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Beatboxing in the Afterlife
By Matt Crawford (Jan 15, 2010)
Tim Barsky’s The Bright River is yet another in a long line of these oddly mesmerizing and imaginative works on the afterlife. More
Rollicking and Wrenching
By Ann Taylor (Nov 13, 2009)
Tiny Kushner, in its West Coast premiere at Berkeley Repertory Theater, defies these traditional expectations of drama, providing an evening of incredibly intense yet utterly riveting short plays. More
Horrifying to Hysterical
By Ann Taylor (Oct 23, 2009)
Halloween is undoubtedly my favorite holiday. This time of year is as close to a change in seasons as we get here in the Bay Area, with dead leaves crunching underfoot and weeklong downpours of rain. As nature begins her period of hibernation and the beauty of new life fades into the inevitable, we get a chance to explore the darker side of the human imagination -- finally! And of course, the arts scene furnishes us with some excellent opportunities to contemplate the macabre, the melancholy, the monstrous, and the mystical, from major productions of legendary stories to less well-known, but no less fascinating, shows and original plays. More
Style over Substance
By Nirmala Nataraj (Sep 25, 2009)
Upon walking into Berkeley Rep’s Roda Theatre to see the world premiere of the rock opera “American Idiot", you will get a cordial high decibel warning in the form of ear plugs. Just to be on the safe side. Based on the 2004 multi-platinum concept album by punk-rock trio (and Bay Area natives) Green Day, “American Idiot” spares us the adenoidal baying of frontman Billie Joe Armstrong, as well as the manic, three-chord conniptions that would identify the band well past its post-adolescent rise to fame. More
Delightfully Disturbing
By Ann Taylor (Jul 31, 2009)
Ken Kesey’s famous book, One Flew Over the Cuckoo’s Nest was published in 1962, at the dawn of the Hippie movement and at the height of the Civil Rights movement. A year later, in 1963, Dale Wasserman published a stage adaptation of the novel, and in 1975 the famous film version was released. Now, SF Playhouse stages its own production of this mesmerizing story, bringing back to the forefront the dangerous side of industrialization and technology. More
A Darker Side to Magic
By Nirmala Nataraj (Jul 16, 2009)
“Ever get the feeling that everything you’ve experienced tonight has happened before and will happen again?” That’s the enigmatic question that bookends magician Christian Cagigal’s latest show, “Now and at the Hour.” Cagigal is best known for “The Pandora Experiment", a brilliant solo performance that consistently played to sold-out audiences at the EXIT Theatre’s diminutive yet aptly intimate café in 2007 and 2008. While Cagigal has sacrificed childhood whimsy and ethereal parlor tricks for a more dramatic turn, the apple doesn’t fall too far from the tree in his new piece. More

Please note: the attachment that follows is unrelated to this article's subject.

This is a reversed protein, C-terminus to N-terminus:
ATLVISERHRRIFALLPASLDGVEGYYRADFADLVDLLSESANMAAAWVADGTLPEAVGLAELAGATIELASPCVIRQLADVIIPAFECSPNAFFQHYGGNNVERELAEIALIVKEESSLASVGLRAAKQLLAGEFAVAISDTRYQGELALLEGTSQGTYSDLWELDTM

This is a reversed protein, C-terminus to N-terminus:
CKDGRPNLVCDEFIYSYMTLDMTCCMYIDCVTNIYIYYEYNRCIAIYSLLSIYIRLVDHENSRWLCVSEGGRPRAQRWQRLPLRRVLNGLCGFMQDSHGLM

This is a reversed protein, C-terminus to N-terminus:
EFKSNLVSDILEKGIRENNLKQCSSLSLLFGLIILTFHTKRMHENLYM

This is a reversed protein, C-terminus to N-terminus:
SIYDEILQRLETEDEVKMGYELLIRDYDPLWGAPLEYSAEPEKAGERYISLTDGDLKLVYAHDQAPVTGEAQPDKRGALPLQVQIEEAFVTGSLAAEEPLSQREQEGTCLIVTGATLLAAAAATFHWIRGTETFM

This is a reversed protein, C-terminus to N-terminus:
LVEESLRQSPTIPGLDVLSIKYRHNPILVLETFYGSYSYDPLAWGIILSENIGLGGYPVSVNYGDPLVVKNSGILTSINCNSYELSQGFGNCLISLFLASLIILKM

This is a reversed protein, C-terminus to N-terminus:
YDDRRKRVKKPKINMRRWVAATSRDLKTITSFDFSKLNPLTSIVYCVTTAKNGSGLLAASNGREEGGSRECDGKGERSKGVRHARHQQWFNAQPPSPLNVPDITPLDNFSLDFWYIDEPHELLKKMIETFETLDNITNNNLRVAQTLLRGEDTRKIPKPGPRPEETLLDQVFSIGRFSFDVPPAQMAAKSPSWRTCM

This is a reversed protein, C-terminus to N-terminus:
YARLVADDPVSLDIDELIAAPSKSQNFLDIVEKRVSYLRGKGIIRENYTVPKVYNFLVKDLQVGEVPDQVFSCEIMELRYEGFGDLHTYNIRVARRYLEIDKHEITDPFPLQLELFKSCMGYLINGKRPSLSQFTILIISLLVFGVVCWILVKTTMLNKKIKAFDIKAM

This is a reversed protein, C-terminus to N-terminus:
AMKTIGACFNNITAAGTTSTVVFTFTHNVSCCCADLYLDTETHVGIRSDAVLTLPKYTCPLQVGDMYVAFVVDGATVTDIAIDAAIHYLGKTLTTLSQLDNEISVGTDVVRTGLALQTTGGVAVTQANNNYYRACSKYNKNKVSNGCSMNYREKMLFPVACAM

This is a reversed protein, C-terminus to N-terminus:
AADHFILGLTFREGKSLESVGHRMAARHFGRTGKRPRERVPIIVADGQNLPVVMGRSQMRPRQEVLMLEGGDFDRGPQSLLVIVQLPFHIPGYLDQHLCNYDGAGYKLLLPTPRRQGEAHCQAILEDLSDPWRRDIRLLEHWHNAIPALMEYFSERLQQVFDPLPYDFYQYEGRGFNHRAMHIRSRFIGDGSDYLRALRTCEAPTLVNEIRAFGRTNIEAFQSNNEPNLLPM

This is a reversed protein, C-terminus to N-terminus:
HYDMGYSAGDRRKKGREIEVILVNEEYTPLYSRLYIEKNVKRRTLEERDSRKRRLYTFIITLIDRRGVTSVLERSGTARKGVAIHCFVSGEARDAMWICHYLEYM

Reality TV’s True Inspiration
By Ann Taylor (May 15, 2009)
Like all the best (or perhaps worst) episodes of Jerry Springer, Euripides’ Ion has it all: a mother forced to abandon her child, questionable paternity, attempted murder, and funny glasses. The ancient Greeks truly did form the foundation of Western society. Boxcar Theatre’s production of Ion pares down the original story for the sake of an outdoor production, but maintains the utterly dysfunctional family dynamic loved by audiences everywhere. More
Shocking Shenanigans
By Ann Taylor (Apr 17, 2009)
Hot. Cold. Hot. Cold. Hot. Cold. Like the waters of the ancient Roman baths, Thrillpeddlers’"Audacious Artefacts" douses its audience in alternating splashes of horror and sex, shocking the system. From 1897 until 1962, the Theatre du Grand Guignol in Paris confronted its audiences with horror plays designed to terrify interspersed with sex farces that provided comic relief from said terror. Thrillpeddlers brings to stage four short plays of the Parisian Grand Guignol that probe the depths of human depravity and sexuality, culminating in a downright dirty (yet hysterical) sex romp. More
A Brave Attempt, But Not Quite There
By Ann Taylor (Apr 3, 2009)
Honor. Glory. Bloodshed. These are the words that come to mind at the mention of Homer’s Iliad, the famous epic poem about the wrath of Achilles during the last year of the Trojan War. While the poem itself is rather long and tedious in places, the tensions between the characters as well as Homer’s descriptions of the battles would seem rich fodder for a theatrical production. Yet, American Conservatory Theatre’s production of "War Music", a stage adaption of Christopher Logue’s book by the same name, provides none of the spectacle, excitement, and tension one might expect from a modern remake of Homer’s classic tale of war. More
Dostoevsky Distilled
By Ann Taylor (Mar 19, 2009)
Three actors, two chairs, a table, and a bed: this is what Berkeley Rep’s production of Dostoevsky’s Crime and Punishment has reduced the story to, yet the ultimate power of the novel remains, concentrated into these carefully chosen fragments. To take on the challenge of adapting Dostoevsky’s enormously complex and voluminous novel into a stage play takes incredible will, and not only do playwrights Marilyn Campbell and Curt Columbus turn the story into a captivating psychological journey but they also successfully distill the main themes of Dostoevsky’s work into a 90-minute production. More
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